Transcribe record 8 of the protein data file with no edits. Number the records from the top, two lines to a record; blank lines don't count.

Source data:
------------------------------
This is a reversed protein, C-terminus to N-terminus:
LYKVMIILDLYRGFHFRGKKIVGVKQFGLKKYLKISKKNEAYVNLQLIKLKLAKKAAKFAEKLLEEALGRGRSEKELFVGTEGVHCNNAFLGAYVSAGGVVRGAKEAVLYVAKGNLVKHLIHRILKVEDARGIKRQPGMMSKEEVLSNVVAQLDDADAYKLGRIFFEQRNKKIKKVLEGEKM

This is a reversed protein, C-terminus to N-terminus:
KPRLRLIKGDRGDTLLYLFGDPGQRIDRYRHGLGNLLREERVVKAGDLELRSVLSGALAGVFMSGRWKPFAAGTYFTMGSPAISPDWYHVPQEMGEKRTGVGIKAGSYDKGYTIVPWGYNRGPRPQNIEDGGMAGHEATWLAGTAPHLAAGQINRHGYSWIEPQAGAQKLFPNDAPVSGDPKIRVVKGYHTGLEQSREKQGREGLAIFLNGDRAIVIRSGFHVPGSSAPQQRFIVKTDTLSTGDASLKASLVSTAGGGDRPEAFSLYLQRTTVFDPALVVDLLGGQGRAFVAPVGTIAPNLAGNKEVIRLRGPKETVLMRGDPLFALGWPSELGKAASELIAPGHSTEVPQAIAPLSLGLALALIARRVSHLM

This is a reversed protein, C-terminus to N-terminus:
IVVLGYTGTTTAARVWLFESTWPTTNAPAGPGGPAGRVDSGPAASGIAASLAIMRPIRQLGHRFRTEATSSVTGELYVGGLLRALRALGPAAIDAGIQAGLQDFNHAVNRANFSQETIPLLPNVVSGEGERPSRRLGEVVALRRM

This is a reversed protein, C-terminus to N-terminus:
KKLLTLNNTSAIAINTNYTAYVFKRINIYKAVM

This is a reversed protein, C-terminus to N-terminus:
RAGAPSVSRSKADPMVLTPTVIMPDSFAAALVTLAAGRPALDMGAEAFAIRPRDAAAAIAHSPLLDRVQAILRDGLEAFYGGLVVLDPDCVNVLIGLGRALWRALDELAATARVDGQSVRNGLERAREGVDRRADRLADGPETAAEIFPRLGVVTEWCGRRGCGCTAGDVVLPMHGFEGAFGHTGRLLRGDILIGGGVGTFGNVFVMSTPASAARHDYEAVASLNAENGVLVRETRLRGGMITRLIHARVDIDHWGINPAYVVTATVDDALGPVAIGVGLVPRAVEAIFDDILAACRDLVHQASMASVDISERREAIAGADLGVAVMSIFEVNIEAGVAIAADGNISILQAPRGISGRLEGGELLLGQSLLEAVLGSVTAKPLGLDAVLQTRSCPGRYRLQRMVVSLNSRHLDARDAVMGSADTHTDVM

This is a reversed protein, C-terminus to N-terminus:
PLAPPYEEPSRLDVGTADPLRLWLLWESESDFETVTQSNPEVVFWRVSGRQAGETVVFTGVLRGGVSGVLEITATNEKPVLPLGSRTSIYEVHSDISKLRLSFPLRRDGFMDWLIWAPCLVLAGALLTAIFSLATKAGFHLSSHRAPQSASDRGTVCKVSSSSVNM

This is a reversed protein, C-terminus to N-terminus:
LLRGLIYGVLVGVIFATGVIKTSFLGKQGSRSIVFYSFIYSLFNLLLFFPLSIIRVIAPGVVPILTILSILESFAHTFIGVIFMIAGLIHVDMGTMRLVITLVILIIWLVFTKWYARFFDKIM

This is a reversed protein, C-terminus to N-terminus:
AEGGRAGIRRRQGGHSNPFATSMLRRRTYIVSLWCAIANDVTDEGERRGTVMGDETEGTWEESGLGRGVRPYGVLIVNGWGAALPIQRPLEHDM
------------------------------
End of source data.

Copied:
This is a reversed protein, C-terminus to N-terminus:
AEGGRAGIRRRQGGHSNPFATSMLRRRTYIVSLWCAIANDVTDEGERRGTVMGDETEGTWEESGLGRGVRPYGVLIVNGWGAALPIQRPLEHDM